It seems that IMF’s praise of Pakistan’s economy one day ago was a little too early. Actual collection of revenues for the year ending on June 30, 2010 remains far behind the target. The actual gap between resources and expenses has widened further indicating clearly that economic managers of the country have lost control of the economy. And this is a clear signal of what is in store for the future.
Our coffers seem to have become the coffers of last Moghal monarchs of India who had no control over their siblings, concubines, territory and the coffers. The English were not very smart traders to have walked in….they had found everything in such a chaos that they thrived on it. And this is no strange phenomenon. When maintainers of law and order are assigned to asses and collect taxes, it happens. Imagine what will happen when a tailor becomes a midwife.
Express Tribune has reported that the Federal Board of Revenue (FBR) has collected Rs1.28 trillion in taxes by June 28 against full-year target of Rs1.38 trillion. According to FBR statistics, it collected Rs1.276 trillion in taxes and is expected to net at least Rs54 billion more by June 30, the last day of the financial year 2009-10.
The FBR’s failure to achieve the target would adversely affect the budget deficit target for the fiscal year. On the assumption of Rs1.38 trillion collection, the government had fixed the budget deficit target at 5.1 per cent of gross domestic product or Rs769 billion. The government had already increased the target by 0.2 per cent from 4.9 per cent due to less-than-expected inflows from the Friends of Democratic Pakistan forum and higher security expenditures.
The tax shortfall of Rs50 billion will mean that the deficit target will be missed by at least 0.3 per cent of GDP and for that the government will have to seek a second waiver from the IMF in less than three months.
According to FBR, it had targeted to save Rs50 billion in taxes by improving the administration but that could not be done. Over Rs200 billion cut in the Public Sector Development Program will result in a shortfall of Rs15 billion in targeted tax collection. A 50 per cent reduction in sales tax on sale of sugar caused a loss of Rs22 billion and the relief package to businessmen and traders of Khyber-Pakhtunkhwa will cost the kitty Rs5 billion.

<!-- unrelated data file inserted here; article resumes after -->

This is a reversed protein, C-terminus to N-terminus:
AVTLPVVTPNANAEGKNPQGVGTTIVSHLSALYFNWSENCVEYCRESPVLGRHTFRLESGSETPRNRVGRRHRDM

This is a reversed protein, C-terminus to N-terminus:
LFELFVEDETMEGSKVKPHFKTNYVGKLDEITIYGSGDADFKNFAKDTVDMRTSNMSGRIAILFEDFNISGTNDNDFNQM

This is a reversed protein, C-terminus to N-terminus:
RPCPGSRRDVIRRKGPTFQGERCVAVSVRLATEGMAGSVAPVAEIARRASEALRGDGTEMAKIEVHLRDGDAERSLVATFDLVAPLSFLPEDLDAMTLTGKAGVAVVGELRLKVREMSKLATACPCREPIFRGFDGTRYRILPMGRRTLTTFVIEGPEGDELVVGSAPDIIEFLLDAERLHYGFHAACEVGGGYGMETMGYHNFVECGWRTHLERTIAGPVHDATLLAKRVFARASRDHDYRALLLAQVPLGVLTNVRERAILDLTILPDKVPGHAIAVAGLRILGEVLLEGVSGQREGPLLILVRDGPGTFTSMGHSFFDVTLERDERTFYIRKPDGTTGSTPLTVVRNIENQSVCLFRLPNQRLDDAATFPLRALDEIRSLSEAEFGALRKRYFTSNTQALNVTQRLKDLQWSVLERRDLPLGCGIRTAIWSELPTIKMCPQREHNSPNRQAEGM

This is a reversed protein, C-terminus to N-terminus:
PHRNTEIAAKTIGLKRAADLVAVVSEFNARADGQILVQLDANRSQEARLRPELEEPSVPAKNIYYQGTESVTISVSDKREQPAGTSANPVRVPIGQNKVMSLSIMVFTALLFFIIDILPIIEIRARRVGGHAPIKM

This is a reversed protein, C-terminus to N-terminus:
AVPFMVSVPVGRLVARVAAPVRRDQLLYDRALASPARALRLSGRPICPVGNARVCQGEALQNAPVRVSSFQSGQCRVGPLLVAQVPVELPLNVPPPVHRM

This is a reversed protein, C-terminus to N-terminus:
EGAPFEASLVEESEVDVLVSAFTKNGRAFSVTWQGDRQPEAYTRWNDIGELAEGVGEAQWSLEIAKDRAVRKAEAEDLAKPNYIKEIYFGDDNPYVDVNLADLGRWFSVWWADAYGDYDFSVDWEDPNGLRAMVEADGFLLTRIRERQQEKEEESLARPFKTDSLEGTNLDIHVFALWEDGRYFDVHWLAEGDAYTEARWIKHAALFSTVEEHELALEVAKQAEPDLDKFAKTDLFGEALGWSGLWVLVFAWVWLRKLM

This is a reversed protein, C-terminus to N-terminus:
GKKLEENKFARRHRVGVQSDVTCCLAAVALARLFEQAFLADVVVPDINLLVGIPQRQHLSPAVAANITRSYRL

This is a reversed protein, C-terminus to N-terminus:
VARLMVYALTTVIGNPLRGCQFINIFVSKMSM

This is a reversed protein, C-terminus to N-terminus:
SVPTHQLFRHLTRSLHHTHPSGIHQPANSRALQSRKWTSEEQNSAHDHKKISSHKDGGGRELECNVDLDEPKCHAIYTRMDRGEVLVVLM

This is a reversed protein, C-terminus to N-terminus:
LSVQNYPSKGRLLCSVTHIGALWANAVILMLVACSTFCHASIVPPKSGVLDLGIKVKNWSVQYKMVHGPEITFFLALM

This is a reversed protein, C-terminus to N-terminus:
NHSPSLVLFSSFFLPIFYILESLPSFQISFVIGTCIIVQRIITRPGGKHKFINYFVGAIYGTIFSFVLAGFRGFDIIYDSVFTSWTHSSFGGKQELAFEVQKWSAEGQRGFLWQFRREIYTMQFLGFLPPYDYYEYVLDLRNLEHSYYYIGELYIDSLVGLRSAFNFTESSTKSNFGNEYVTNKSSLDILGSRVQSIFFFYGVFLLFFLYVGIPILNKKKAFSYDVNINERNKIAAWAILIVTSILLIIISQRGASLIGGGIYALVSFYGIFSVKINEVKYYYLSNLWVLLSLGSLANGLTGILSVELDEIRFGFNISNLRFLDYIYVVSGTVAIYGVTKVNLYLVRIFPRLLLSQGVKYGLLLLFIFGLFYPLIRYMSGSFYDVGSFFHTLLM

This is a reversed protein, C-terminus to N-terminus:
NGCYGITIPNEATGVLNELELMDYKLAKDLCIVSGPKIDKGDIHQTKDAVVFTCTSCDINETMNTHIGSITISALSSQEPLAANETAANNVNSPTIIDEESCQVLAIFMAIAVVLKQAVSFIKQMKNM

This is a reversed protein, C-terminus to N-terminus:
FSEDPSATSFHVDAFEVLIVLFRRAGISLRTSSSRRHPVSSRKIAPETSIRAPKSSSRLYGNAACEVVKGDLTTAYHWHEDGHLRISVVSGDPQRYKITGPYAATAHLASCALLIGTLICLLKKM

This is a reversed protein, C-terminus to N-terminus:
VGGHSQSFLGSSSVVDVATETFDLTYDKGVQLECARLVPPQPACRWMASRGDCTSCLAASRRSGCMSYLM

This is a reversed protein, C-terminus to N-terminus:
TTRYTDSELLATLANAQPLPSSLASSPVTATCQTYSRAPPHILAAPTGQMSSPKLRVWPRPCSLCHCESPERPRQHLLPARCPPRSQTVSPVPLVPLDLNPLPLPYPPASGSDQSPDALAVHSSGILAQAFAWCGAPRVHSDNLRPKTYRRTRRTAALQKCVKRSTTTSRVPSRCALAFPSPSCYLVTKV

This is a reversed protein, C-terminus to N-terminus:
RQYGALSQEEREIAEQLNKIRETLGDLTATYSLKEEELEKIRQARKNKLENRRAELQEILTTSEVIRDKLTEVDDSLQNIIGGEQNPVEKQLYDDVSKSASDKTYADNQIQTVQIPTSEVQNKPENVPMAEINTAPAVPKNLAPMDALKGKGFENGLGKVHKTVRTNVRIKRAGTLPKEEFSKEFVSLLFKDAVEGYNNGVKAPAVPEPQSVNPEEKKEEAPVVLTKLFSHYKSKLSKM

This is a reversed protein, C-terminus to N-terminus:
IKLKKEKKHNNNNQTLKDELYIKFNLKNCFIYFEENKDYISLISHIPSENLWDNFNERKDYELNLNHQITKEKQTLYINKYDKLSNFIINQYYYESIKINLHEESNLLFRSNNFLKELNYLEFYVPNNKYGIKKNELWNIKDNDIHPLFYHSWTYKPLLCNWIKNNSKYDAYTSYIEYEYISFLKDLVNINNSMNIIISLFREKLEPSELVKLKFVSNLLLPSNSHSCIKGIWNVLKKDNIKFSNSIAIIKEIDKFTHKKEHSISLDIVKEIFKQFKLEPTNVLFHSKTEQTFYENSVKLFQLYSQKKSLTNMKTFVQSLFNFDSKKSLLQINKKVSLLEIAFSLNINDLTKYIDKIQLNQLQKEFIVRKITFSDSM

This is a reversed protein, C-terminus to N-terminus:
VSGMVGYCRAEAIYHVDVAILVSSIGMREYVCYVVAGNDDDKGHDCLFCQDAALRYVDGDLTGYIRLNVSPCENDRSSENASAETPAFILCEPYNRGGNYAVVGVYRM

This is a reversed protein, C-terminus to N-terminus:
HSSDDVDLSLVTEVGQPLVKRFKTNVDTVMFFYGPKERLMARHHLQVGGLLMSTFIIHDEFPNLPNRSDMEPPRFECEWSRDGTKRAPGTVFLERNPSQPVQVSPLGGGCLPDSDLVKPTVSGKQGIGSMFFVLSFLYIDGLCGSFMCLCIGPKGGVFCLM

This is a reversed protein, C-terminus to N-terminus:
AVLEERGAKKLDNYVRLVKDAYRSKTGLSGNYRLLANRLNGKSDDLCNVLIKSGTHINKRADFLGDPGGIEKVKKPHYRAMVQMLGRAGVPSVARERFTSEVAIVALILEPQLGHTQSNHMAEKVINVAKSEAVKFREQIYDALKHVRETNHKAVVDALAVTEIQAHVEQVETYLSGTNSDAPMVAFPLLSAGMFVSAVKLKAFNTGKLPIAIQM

Break-up of Rs1.276 trillion tax collection showed that over 60 per cent or Rs787 billion was collected as indirect taxes. Among indirect taxes, sales tax collection stood at Rs512 billion, excise duty at Rs118 billion and customs duty at Rs157.1 billion.
The FBR managed to collect Rs512 billion on account of direct taxes, which in its nature is indirect as well, as two-third of it is being collected as withholding tax.
Experts are terming next financial year’s Rs1.667 trillion tax target ‘over-ambitious’ and the FBR is also skeptical about it. FBR Chief said certain developments will make it difficult to achieve even the next year’s target, adding Sindh was adamant on collecting sales tax on services. “If the Sindh government will not give collection rights to the FBR, it will result in a shortfall of over Rs70 billion.” The federal government has imposed sales tax on telecommunications services in excise mode, which is a federal subject. Nonetheless, tax on services is constitutionally a provincial matter.
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